Within a week we have heard of a cryogenic process turning air into gas and now of a start-up company in Stockton on Tees successfully producing petrol from air in a process attested to by the Institution of Mechanical Engineers.
The air-to-petrol process is an innovation from Air Fuel Synthesis. It extracts carbon dioxide from air and mixes it with hydrogen extracted from water to make methanol, which will then be refined into other hydrocarbons.
After The Independent published on its success on Friday, the small company is now under bombardment with offers of investment. This will take the process to the next stage of demonstrating commercial implementation.
Interestingly, the team that has developed this process is today refusing pressing offers of investment from oil companies, fearing that the end intention would be acquisition followed by shut down to stop up competition.
The intention is to see petrol, aviation fuel and plastics produced from this clean source of storable renewable energy – which has the huge additional environmental value of recycling our carbon dioxide emissions.
The fuel produced is clean, without additives and can be used in existing engines, avoiding any conversion costs.
Tim Fox, who is Head of Energy and Environment at the Institution of Mechanical Engineers, says: It sounds too good to be true but it is true’, noting that the company is using well known processes and that the innovation has come from ‘making it happen as a process’.
It will be 2014 before they are in a position to demonstrate a trial commercial plant’s production of a tone of petrol a day. In the current development process they have produced 5 litres of methanol since August.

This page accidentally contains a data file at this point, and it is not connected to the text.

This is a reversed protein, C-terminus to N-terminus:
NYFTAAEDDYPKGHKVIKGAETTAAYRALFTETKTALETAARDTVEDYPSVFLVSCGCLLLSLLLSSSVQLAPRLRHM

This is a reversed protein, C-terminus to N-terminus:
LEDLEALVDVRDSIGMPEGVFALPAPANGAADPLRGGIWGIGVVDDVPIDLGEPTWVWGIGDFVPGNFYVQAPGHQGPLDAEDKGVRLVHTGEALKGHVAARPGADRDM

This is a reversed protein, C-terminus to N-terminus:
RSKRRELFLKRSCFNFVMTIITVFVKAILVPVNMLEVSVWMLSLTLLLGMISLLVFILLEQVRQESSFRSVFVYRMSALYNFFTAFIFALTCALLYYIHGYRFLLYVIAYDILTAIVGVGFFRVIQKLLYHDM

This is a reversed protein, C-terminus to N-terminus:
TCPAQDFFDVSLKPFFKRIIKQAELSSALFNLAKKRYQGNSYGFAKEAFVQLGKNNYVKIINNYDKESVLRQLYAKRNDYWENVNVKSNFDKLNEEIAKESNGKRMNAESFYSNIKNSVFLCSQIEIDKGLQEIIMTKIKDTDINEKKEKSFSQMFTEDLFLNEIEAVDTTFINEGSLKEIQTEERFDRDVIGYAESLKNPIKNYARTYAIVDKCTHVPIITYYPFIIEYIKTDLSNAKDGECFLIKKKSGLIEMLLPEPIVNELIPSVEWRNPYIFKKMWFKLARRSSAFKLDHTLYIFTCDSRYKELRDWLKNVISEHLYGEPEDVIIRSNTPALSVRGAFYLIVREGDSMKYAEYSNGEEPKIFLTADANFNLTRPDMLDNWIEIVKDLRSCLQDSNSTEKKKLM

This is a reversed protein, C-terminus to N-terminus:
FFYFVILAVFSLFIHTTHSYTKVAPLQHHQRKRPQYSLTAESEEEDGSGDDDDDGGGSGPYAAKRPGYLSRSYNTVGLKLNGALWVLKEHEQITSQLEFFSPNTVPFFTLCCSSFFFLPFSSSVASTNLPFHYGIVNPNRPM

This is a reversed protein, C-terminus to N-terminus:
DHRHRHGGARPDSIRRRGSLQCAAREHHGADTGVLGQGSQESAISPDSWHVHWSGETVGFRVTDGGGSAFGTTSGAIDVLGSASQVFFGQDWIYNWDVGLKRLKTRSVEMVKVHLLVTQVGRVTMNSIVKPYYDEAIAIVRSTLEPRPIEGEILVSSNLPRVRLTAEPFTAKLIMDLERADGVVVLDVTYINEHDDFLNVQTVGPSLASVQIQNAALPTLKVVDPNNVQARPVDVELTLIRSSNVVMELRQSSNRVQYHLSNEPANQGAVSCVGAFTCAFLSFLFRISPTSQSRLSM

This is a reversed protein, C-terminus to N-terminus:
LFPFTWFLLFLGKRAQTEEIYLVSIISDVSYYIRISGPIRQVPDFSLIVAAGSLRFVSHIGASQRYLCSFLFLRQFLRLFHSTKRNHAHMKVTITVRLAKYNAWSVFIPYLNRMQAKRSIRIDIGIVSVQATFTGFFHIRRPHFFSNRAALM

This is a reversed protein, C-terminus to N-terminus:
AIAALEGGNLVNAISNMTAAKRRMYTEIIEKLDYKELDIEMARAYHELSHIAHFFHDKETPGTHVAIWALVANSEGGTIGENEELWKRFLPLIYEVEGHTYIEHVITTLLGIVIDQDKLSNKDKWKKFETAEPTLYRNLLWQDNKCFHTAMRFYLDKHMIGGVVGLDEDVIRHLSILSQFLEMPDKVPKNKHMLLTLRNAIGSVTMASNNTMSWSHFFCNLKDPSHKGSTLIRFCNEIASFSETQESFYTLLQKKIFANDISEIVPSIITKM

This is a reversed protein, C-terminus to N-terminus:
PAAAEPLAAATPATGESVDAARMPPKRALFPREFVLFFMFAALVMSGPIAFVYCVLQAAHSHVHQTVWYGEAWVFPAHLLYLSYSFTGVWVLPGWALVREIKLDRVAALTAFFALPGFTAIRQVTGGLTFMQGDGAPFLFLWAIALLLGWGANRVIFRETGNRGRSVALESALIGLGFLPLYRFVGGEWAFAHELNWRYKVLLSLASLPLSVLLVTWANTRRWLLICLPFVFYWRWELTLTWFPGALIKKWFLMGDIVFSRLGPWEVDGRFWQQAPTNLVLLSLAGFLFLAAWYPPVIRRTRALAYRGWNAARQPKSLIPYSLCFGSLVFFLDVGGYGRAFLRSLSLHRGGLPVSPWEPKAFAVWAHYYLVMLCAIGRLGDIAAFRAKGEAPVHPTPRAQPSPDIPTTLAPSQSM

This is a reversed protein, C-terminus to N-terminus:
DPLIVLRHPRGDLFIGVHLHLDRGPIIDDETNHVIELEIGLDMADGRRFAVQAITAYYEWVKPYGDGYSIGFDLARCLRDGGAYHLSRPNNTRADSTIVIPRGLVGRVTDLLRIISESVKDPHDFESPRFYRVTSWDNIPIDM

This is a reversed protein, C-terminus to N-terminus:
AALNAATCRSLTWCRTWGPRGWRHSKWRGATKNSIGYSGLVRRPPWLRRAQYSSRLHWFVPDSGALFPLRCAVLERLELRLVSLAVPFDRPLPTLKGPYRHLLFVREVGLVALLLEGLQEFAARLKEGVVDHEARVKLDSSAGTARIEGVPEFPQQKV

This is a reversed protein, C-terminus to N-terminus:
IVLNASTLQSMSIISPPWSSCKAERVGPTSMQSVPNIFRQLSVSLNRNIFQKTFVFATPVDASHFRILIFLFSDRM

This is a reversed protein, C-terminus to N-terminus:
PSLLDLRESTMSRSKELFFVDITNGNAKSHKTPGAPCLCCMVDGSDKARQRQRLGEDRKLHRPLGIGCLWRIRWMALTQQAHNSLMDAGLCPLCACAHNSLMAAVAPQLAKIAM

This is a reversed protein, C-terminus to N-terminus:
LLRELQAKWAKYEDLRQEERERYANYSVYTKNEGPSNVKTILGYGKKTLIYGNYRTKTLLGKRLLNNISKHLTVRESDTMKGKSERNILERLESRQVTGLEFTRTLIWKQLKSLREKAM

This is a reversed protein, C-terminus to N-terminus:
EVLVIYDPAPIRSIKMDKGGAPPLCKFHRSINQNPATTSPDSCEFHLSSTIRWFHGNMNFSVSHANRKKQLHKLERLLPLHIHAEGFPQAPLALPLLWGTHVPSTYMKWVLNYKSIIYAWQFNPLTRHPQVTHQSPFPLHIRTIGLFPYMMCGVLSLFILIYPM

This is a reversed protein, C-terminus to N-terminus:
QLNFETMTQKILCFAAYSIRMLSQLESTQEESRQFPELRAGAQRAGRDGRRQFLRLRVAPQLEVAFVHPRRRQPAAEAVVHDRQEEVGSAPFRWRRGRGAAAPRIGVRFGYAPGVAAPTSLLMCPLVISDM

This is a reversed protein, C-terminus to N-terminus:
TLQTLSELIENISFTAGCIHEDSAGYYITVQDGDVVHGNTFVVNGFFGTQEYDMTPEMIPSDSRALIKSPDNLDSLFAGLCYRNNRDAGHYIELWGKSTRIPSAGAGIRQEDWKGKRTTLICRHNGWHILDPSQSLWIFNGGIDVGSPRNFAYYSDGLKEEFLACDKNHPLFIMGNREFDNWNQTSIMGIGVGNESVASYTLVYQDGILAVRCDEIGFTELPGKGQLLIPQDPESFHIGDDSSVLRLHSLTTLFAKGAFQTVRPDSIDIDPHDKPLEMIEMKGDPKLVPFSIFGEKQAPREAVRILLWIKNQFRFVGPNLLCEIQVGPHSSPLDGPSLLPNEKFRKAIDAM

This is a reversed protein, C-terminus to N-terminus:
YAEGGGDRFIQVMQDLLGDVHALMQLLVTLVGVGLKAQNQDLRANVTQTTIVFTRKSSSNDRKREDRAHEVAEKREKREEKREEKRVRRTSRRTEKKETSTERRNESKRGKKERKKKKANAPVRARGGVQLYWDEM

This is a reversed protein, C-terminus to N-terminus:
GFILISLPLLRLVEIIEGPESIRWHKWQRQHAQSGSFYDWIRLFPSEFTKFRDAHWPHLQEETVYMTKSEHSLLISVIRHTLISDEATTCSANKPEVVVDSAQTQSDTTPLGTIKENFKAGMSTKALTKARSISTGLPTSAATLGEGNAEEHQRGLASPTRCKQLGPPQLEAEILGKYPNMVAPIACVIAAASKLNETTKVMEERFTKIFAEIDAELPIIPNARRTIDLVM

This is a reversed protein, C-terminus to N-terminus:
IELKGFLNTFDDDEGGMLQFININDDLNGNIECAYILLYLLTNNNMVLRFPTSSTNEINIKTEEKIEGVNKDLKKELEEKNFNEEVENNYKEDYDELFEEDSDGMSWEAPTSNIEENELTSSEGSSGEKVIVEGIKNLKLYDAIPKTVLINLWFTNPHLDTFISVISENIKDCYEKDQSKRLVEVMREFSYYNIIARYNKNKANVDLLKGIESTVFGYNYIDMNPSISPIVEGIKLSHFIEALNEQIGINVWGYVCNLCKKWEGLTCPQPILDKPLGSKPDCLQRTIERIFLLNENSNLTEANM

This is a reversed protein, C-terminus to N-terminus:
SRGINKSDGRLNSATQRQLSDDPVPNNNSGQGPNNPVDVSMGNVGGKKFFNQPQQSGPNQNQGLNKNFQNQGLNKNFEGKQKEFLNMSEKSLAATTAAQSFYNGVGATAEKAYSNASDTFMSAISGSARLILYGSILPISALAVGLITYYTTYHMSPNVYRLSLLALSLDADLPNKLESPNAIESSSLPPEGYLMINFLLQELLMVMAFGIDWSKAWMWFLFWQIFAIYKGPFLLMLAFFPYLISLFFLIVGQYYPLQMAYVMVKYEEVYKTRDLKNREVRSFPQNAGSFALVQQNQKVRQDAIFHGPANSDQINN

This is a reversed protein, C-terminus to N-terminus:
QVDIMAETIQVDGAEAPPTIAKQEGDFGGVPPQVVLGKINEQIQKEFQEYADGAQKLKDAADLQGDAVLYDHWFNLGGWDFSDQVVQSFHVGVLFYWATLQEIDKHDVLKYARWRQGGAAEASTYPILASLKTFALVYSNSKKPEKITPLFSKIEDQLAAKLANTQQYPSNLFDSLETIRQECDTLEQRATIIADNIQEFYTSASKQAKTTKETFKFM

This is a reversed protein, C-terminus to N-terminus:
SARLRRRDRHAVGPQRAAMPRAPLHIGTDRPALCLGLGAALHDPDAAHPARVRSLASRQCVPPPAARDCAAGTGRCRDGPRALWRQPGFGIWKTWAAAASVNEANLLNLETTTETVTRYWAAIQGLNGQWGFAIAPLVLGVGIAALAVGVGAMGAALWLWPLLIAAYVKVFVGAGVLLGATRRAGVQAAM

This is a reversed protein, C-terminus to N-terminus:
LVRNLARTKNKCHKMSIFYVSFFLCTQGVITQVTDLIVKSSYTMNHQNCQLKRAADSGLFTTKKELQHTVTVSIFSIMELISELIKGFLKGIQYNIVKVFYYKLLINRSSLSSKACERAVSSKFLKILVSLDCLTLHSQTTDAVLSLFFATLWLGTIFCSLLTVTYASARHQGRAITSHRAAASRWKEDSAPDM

Finding this on the forecourt is some time away – but not that long. This is light at the end of one of the tunnels we face in our struggle to replace oil as a universal energy source; and with something which is less environmentally damaging.
This invention is clearly a game-changer.
Looking down the road a bit, might we reach a stage where city air was cleaner than country air?
Heavily urbanised and industrial areas are the greatest producers of carbon emissions, so they will be the richest locations for the plants producing petrol from carbon dioxide-laden air. We may see a logical juxtaposition of such plants below the flight paths in the near approaches to airports – where the possible downing of a faulty aircraft into the fuel stores at such a plant would become an issue.
Might large cargo ships on long passages carry their own recycling plants?
And will we see battery cattle?
Will this process even be an encouragement to lifestyles that major on producing carbon emissions? Stand by for the return of the CFC [chlorofluorocarbon] sprays we have had to replace by lumpy pump action jobs.